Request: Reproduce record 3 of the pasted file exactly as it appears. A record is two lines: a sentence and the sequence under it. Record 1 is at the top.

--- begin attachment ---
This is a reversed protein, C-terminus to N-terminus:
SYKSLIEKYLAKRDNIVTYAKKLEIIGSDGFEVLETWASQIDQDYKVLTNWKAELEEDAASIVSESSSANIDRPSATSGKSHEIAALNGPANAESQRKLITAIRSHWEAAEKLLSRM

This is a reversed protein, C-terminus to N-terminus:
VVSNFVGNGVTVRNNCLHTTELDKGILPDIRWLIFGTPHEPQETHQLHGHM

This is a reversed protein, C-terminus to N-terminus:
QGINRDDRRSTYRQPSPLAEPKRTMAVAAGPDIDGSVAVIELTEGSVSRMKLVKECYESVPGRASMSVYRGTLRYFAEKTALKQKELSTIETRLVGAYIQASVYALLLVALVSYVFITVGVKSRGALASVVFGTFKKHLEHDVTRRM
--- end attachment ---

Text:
This is a reversed protein, C-terminus to N-terminus:
QGINRDDRRSTYRQPSPLAEPKRTMAVAAGPDIDGSVAVIELTEGSVSRMKLVKECYESVPGRASMSVYRGTLRYFAEKTALKQKELSTIETRLVGAYIQASVYALLLVALVSYVFITVGVKSRGALASVVFGTFKKHLEHDVTRRM